Let The Drinker Decide #BrewedAwakening
Those familiar with my beer writing over the past 25 years know that I am not a fan of the terms craft beer or gastropub. It’s because they assume too much.
In the early days of modern Canadian brewing (starting in the 80s), we classified the new beers coming out as microbrews because they were from small breweries. No one called them craft breweries. When you use the C word, it’s basically implying that the beer is well crafted, which is by no means a guarantee from any new brewery, regardless of its size. Let beer lovers and – to some extent – us critics, writers and judges determine if the beer is good. Otherwise, please just call it what it is: beer.
The same goes for gastropub. Calling yourself that just opens up the potential for criticism. It creates an expectation that the food at the pub will be better than that of other pubs, and it also means it costs more. I’m not a food critic, but I expect that any food critic would tell you not to put the words fine dining in a restaurant name or in its marketing/menu. If the food is good, your reputation will speak for itself. People will know.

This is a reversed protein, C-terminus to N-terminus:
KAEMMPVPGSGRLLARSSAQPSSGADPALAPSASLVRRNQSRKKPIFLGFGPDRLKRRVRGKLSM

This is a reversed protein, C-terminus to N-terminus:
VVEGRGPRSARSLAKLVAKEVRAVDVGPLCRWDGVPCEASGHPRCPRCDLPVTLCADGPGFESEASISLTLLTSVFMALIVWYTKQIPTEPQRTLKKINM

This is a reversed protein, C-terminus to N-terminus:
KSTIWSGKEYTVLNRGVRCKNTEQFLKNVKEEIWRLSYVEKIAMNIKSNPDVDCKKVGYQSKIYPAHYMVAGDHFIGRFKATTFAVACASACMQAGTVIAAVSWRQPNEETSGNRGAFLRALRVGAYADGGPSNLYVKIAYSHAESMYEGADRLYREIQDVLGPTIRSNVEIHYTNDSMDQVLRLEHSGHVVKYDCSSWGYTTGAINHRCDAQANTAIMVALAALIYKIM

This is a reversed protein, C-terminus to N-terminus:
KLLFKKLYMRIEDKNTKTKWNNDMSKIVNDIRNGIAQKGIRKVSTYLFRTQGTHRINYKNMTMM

A good example of a pub with excellent food and beer is The Oxley, a gorgeous little spot in Yorkville, Toronto. I was there last week for supper, and again for lunch the next day, because I enjoyed it so much. They offer a nice beer (and wine) selection, three cask ales, and a menu that contains both standard pub fare – burgers and fish & chips – and items you’d normally expect at a premium restaurant, such as the soy braised beef short ribs that I enjoyed for dinner. And, yes, the prices are up there. That dish was $31.
They also do a nice job on cask ale. Durham’s Red Dragon was on form. Durham is an excellent local brewery established in the 90s that specializes in UK style ales and knows how to prepare a cask ale properly. I enjoyed many of their ales at C’est What when I lived in Ontario. Red Dragon is richly textured and malt driven, with a delicious toasty note that the bartender accurately described as ‘Coffee Crisp,’ and it is a modest 4.7% alcohol.
Yes, The Oxley is a great pub, a pretty pub, a popular pub and a busy pub with elevated cuisine that serves some well crafted beer. But I still won’t refer to it as a gastropub.